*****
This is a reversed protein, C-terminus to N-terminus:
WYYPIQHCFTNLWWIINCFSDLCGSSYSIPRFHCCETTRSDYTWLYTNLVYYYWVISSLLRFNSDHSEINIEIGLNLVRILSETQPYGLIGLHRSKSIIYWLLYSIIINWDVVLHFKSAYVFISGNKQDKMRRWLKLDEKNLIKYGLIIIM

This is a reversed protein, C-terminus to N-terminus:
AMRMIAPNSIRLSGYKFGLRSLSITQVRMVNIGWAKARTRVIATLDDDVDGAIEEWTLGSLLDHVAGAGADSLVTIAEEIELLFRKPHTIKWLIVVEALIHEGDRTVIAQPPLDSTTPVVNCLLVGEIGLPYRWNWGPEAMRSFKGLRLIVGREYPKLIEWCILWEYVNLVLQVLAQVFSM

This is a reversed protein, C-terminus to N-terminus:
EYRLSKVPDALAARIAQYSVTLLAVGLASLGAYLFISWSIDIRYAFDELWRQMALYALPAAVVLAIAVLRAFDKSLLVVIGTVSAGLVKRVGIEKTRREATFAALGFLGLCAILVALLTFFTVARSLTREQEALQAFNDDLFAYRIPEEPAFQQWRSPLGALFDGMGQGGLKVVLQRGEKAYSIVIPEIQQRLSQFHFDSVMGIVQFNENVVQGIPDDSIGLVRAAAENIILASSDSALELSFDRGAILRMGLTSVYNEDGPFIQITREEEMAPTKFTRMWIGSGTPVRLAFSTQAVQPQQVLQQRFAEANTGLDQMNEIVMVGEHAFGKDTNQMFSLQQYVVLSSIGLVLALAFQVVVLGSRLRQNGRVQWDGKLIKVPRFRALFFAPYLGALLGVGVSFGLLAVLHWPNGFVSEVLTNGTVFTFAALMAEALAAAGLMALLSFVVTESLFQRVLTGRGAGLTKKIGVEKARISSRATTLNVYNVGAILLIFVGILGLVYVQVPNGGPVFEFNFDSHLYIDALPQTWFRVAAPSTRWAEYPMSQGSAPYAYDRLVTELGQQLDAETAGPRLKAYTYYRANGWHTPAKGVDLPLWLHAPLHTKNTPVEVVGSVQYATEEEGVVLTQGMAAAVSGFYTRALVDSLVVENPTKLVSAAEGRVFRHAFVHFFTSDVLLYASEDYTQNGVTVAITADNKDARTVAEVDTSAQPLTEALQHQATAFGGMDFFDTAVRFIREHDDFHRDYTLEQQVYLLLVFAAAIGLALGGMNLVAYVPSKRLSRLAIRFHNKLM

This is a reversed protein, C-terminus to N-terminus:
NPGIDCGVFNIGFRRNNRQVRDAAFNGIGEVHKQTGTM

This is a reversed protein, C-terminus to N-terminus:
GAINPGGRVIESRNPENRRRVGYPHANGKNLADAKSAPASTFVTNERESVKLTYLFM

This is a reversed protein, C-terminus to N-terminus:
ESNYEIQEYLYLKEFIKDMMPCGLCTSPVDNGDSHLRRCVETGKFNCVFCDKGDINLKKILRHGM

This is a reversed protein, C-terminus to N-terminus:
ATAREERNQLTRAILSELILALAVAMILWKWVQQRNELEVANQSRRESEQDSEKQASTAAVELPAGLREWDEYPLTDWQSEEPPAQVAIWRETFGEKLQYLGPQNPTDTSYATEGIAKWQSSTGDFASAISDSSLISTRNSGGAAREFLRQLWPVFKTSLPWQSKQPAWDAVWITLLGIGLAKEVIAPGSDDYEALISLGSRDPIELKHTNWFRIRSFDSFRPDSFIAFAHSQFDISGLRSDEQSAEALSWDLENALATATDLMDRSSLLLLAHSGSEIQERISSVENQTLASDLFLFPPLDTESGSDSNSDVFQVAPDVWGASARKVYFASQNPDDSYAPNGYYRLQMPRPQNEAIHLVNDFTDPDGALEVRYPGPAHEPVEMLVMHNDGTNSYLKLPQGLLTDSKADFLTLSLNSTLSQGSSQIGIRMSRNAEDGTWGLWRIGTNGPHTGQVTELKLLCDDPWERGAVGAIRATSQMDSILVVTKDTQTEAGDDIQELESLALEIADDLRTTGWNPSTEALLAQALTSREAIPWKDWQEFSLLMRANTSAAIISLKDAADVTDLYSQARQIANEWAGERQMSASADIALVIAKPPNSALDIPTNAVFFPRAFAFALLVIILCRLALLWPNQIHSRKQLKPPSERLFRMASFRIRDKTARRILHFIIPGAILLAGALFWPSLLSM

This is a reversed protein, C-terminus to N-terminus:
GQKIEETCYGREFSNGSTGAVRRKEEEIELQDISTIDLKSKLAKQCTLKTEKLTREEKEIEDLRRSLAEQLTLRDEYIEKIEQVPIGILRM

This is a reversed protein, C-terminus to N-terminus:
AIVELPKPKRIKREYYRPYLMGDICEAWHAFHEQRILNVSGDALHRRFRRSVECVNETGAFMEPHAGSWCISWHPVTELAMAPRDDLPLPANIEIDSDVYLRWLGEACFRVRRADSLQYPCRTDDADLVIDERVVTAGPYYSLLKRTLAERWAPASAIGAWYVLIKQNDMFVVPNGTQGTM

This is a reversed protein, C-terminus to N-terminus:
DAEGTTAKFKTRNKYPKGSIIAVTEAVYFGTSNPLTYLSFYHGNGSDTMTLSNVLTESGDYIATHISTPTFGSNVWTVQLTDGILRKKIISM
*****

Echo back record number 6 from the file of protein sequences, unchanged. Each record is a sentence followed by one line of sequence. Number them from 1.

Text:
This is a reversed protein, C-terminus to N-terminus:
ESNYEIQEYLYLKEFIKDMMPCGLCTSPVDNGDSHLRRCVETGKFNCVFCDKGDINLKKILRHGM